This court has previously explained that “the language in section 45.031(7)(b) is clear and unambiguous: any person claiming a right to the surplus funds must file a claim with the clerk no later than sixty days after the sale.” Dever v. Wells Fargo Bank Nat'l Ass'n, 147 So. 3d 1045, 1047 (Fla. 2d DCA 2014); see also Mathews, 139 So. 3d at 500 (“The language of section 45.031(7)(b) is clear and unambiguous in requiring that any person claiming a right to the surplus funds 'MUST FILE A CLAIM WITH THE CLERK NO LATER THAN 60 DAYS AFTER THE SALE.' “ (emphasis omitted)). This subsection only refers to the “sale,” not the “certificate of sale.” § 45.031(7)(b). This is significant because section 45.031 assigns particular and distinct meanings to the terms “sale” and “certificate of sale” and does not use them interchangeably. See § 45.031(4) (“After a sale of the property the clerk shall promptly file a certificate of sale and serve a copy of it on each party ․” (emphasis added)); .031(5) (“If no objections to the sale are filed within 10 days after filing the certificate of sale, the clerk shall file a certificate of title and serve a copy of it on each party.” (emphasis added)). Reading subsection (7)(b) to require a claim for surplus funds to be filed within sixty days of the certificate of sale—instead of the actual sale itself—would render subsection (4) meaningless and would confuse the meaning of other subsections of the statute.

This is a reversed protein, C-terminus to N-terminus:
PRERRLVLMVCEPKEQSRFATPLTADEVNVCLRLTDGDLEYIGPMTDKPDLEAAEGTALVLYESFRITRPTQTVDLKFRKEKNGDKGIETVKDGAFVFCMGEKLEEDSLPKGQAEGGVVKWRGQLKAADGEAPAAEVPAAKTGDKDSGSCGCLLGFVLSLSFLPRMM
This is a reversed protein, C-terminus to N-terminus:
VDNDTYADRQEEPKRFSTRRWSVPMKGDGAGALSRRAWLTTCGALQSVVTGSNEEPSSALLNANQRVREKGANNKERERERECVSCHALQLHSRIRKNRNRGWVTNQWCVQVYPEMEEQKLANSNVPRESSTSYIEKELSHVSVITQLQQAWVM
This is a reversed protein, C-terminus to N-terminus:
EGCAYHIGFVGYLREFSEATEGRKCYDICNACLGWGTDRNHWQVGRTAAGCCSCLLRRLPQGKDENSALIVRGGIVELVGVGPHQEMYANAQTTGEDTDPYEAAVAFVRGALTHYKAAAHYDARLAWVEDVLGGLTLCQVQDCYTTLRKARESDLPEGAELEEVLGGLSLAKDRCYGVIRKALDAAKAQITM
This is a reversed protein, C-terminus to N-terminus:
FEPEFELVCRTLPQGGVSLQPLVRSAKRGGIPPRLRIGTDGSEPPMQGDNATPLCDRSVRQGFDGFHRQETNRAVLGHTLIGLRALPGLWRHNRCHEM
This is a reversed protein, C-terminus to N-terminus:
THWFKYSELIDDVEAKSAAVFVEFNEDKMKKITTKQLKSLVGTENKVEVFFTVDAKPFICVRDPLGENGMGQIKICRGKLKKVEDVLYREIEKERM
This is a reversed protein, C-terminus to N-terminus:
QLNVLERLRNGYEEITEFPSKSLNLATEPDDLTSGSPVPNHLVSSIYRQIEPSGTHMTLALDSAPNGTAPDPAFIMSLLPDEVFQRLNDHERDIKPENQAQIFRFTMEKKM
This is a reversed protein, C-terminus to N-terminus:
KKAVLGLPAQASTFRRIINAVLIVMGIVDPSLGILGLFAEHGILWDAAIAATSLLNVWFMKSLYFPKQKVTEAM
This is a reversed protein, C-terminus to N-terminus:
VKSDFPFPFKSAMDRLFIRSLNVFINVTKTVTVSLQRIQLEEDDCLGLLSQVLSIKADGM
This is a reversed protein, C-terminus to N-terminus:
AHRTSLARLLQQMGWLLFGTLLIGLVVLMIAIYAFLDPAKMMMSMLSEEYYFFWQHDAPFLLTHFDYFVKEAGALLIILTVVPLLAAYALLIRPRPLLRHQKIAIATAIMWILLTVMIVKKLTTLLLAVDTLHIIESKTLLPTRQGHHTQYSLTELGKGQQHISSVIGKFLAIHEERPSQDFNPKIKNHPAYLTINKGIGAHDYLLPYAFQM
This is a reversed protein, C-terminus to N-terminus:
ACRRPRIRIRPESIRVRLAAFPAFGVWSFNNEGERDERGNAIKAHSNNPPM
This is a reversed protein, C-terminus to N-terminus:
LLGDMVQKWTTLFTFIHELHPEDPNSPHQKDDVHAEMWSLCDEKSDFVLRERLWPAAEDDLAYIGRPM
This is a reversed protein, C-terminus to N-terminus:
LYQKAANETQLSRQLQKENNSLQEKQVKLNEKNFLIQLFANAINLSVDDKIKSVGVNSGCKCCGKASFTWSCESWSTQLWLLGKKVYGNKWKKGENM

Additionally, such a reading would be inconsistent with this court's prior case law interpreting section 45.031(7)(b). In Mathews, this court explained that the bank “was required to file a claim with the clerk within sixty days after the sale of the property to preserve any claim it may have had to the surplus funds.” 139 So. 3d at 500 (emphasis added). Similarly, in Dever, this court used the date the property was sold at auction, not the date the certificate of sale was issued, as the start date for the sixty-day period. 147 So. 3d at 1047. Although using either date would not have changed the fact that the banks' claims were untimely, in both cases this court interpreted the language of the statute to refer to the date of the actual sale, not the issuance of the certificate of sale. See Mathews, 139 So. 3d at 499-500; Dever, 147 So. 3d at 1047.